Huntington (W.Va.) Mayor Steve Williams (center) presents Jack Bogaczyk (left) with signage denoting that a traffic light on Third Avenue – adjacent to the Marshall University campus – was named in Bogaczyk’s honor on June 22, 2016. At right is Paul Swann, host of First Sentry Bank Sportsline on Huntington’s WRVC, where Bogaczyk was a Wednesday regular.

I have never forgotten that. I always tried to fulfill that responsibility. Yes, it’s good to be first with a story. But it’s great to be accurate. It’s paramount. The reader and the subject are counting on you. It’s OK to be tough, as long as you’re fair.

And in the good ol’ days when print was king, you couldn’t take it back. These days, you can take an online version down. Once a story was on the page, however, you couldn’t hit the “delete” key.

Most days over the years, I haven’t looked upon what I do as a job. It was a calling that turned into a passion. What I wrote about seemed to intrigue people, and so I tried to deliver something intriguing to them.

I wanted people to learn something from what I wrote. And I wanted to learn something while working background for a story and base my opinions on fact and go from there. If somebody wanted to know a reason why I wrote what I did, I wanted to have more than one reason to offer.

To me, writing about sports is what I always wanted my copy to be – compelling. I might be retiring, but I hope to continue writing about sports in some fashion until I can’t anymore. I may have lost some hair, may have lost some hearing, but I don’t want to lose my keyboard.

A lot of people deserve thanks, but the ones at the top of the list are you – the readers. Without readers, we’re nowhere.

From copyboy to Colorado Classic, Irv Moss did it all in career that spanned more than 60 years

Editor’s note: Terry Frei of the Denver Post recently paid tribute to Irv Moss, who retired from the paper at age 81 on June 20.

Irv Moss of the Denver Post, who was honored with a Lifetime Achievement Award by the FWAA. Photo by Melissa Macatee.

Irv Moss of the Denver Post, who was honored with a Lifetime Achievement Award by the FWAA. Photo by Melissa Macatee.

Moss, who has covered events in Colorado for 60 years, received the FWAA Lifetime Achievement Award in January during the FWAA’s annual awards breakfast.

Here is a portion of Terry’s story.

In the spring of 1956, Denver Post sports editor Chuck Garrity was impressed with the newsroom copyboy’s hustle as he delivered the stock market ticker tape and wire-service copy to various departments.

Eventually, Garrity asked the young man: “Do you want to try this?”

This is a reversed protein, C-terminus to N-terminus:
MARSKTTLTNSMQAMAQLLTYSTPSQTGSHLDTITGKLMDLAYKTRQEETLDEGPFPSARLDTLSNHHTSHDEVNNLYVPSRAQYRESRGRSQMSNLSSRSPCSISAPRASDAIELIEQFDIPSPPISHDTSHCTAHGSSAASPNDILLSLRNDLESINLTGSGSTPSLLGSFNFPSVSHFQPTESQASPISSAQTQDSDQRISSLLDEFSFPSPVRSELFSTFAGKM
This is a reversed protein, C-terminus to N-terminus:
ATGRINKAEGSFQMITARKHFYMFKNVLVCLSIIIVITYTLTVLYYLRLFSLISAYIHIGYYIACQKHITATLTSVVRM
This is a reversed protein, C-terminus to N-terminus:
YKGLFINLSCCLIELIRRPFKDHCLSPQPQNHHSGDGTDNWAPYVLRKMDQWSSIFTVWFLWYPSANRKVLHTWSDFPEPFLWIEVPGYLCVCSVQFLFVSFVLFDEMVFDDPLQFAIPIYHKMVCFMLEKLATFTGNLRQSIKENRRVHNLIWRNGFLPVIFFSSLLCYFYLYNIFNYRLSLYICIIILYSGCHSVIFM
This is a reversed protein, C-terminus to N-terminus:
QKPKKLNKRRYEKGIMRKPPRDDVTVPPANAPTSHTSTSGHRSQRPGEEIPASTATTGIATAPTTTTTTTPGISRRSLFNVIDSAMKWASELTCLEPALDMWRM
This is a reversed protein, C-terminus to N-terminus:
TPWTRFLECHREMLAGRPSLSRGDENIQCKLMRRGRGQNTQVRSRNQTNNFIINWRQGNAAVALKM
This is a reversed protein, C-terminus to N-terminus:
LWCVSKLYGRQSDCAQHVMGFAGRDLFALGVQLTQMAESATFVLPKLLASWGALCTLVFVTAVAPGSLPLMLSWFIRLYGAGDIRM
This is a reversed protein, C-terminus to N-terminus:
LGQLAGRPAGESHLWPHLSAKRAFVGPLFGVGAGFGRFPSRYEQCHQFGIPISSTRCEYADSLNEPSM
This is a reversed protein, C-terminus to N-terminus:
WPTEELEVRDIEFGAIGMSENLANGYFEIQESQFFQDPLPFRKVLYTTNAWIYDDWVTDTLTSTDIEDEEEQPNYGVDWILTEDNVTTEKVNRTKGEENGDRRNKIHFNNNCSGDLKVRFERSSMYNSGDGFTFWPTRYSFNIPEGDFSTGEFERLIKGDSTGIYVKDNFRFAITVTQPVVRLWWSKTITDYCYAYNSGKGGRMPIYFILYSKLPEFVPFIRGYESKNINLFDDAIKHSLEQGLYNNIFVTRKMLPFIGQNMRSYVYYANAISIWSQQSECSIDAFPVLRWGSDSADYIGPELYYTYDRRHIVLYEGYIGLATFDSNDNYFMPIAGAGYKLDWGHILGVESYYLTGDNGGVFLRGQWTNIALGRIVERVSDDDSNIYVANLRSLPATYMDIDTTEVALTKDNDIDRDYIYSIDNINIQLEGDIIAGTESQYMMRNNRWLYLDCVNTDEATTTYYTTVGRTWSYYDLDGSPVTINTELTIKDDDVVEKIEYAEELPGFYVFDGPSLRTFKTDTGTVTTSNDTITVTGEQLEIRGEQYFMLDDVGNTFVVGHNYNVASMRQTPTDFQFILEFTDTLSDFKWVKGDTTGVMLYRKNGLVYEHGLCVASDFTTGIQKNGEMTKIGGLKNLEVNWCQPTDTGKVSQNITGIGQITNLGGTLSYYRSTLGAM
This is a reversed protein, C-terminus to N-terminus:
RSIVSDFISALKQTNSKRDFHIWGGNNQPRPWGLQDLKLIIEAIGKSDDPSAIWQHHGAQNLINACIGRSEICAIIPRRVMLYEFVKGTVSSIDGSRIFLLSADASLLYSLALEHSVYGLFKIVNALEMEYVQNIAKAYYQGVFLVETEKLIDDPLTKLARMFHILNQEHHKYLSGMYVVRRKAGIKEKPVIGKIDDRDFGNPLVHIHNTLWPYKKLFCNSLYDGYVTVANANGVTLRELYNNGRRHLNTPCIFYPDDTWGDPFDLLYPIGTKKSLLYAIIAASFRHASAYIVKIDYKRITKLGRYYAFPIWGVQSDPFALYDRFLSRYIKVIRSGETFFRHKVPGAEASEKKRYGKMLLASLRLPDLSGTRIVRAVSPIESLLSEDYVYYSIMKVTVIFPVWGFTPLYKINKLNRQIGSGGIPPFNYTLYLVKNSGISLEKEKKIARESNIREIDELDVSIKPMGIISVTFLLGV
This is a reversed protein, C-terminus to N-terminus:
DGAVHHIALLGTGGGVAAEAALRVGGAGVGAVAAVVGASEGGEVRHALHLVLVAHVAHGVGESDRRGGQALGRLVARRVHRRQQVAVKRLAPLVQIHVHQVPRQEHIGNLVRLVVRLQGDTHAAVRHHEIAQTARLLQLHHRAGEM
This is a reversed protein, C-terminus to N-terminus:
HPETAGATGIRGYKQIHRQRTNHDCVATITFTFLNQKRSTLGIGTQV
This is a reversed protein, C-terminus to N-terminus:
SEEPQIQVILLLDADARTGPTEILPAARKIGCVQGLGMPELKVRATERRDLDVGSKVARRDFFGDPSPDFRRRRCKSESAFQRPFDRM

“This” was sports writing.

 Sure, Irv Moss said.

Garrity assigned Moss to cover the men’s fast-pitch softball league at City Park, which routinely drew standing-room-only crowds of more than 5,000. If the untried Moss fouled up the high-profile assignment, Garrity would hear about it.

Moss got his story in and in June 1956 became a full-fledged writer in the Post’s sports department. After a stay of more than 60 years at the Post, Moss’ final day as a full-time reporter was June 24, making him one of the longest serving newspaper employees in the country. He will continue to write the Rockies’ minor-league report on a freelance basis through August.

“It was an interesting time to watch, and in a way, be part of the changing of Denver as a sports city,” Moss, 81, said. “When I first started down here, City Park softball was the big story. And next thing you know, we’re one of the top sports markets in the country.”

To read Terry’s entire story, CLICK HERE.

Dufresne to be honored as FWAA Beat Writer of the Year; read his farewell column after 40 years at the LA Times

2013 FWAA President Chris Dufresne

2013 FWAA President Chris Dufresne

Chris Dufresne, president of the Football Writers Association of America in 2013, will be honored as the FWAA’s Beat Writer of the Year and receive a commemorative football at our annual Awards Breakfast on Jan. 11 at the JW Marriott Scottsdale Camelback Inn Resort and Spa.

Dufresne also recently retired after 40 years at The Los Angeles Times. CLICK HERE to read his Farewell Column, published on Dec. 8 in The Times.

 

 

 

 

Dufresne leaving LA Times

2013 FWAA President Chris Dufresne

2013 FWAA President Chris Dufresne

All the news that’s fit to print — in 140 characters.  Chris Dufresne, president of the Football Writers Association of America in 2013, announced on Twitter this week that he is leaving the Los Angeles Times.

“News that will thrill some, sadden others: Buyout application accepted today from L.A. Times. Sorry, 140 characters can’t wrap up 40 years.”

Dufresne, a long-time national football and basketball reporter, started at the paper when he was 18 years old. His departure will come within the next couple of months.

Tom Kensler calls it a day after 38-plus years in newspapers

For those who haven’t heard, long-time Denver Post sports reporter Tom Kensler has decided to take a buyout and retire.